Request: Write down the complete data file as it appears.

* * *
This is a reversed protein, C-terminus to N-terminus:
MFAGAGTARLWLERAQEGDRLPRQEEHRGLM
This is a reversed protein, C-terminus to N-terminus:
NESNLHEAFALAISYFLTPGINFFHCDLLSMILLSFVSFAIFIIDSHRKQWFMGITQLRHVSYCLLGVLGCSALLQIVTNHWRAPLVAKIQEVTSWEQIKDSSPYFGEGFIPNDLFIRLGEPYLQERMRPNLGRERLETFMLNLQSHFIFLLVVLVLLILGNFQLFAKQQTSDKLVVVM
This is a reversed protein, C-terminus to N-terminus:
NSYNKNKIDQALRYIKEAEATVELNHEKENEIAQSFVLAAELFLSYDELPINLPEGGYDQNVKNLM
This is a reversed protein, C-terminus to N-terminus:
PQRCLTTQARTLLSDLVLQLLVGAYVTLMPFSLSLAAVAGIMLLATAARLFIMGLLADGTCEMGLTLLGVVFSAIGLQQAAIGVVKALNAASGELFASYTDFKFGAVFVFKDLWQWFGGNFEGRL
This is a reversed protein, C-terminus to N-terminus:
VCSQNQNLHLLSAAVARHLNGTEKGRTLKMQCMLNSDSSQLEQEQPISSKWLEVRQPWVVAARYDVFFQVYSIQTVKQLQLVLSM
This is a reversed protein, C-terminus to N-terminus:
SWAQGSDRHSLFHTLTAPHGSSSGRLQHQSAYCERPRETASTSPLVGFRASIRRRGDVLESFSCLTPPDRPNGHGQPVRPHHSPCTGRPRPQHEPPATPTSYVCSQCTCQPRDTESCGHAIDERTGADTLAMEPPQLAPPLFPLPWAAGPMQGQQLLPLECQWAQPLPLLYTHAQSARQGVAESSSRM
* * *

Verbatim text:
This is a reversed protein, C-terminus to N-terminus:
MFAGAGTARLWLERAQEGDRLPRQEEHRGLM
This is a reversed protein, C-terminus to N-terminus:
NESNLHEAFALAISYFLTPGINFFHCDLLSMILLSFVSFAIFIIDSHRKQWFMGITQLRHVSYCLLGVLGCSALLQIVTNHWRAPLVAKIQEVTSWEQIKDSSPYFGEGFIPNDLFIRLGEPYLQERMRPNLGRERLETFMLNLQSHFIFLLVVLVLLILGNFQLFAKQQTSDKLVVVM
This is a reversed protein, C-terminus to N-terminus:
NSYNKNKIDQALRYIKEAEATVELNHEKENEIAQSFVLAAELFLSYDELPINLPEGGYDQNVKNLM
This is a reversed protein, C-terminus to N-terminus:
PQRCLTTQARTLLSDLVLQLLVGAYVTLMPFSLSLAAVAGIMLLATAARLFIMGLLADGTCEMGLTLLGVVFSAIGLQQAAIGVVKALNAASGELFASYTDFKFGAVFVFKDLWQWFGGNFEGRL
This is a reversed protein, C-terminus to N-terminus:
VCSQNQNLHLLSAAVARHLNGTEKGRTLKMQCMLNSDSSQLEQEQPISSKWLEVRQPWVVAARYDVFFQVYSIQTVKQLQLVLSM
This is a reversed protein, C-terminus to N-terminus:
SWAQGSDRHSLFHTLTAPHGSSSGRLQHQSAYCERPRETASTSPLVGFRASIRRRGDVLESFSCLTPPDRPNGHGQPVRPHHSPCTGRPRPQHEPPATPTSYVCSQCTCQPRDTESCGHAIDERTGADTLAMEPPQLAPPLFPLPWAAGPMQGQQLLPLECQWAQPLPLLYTHAQSARQGVAESSSRM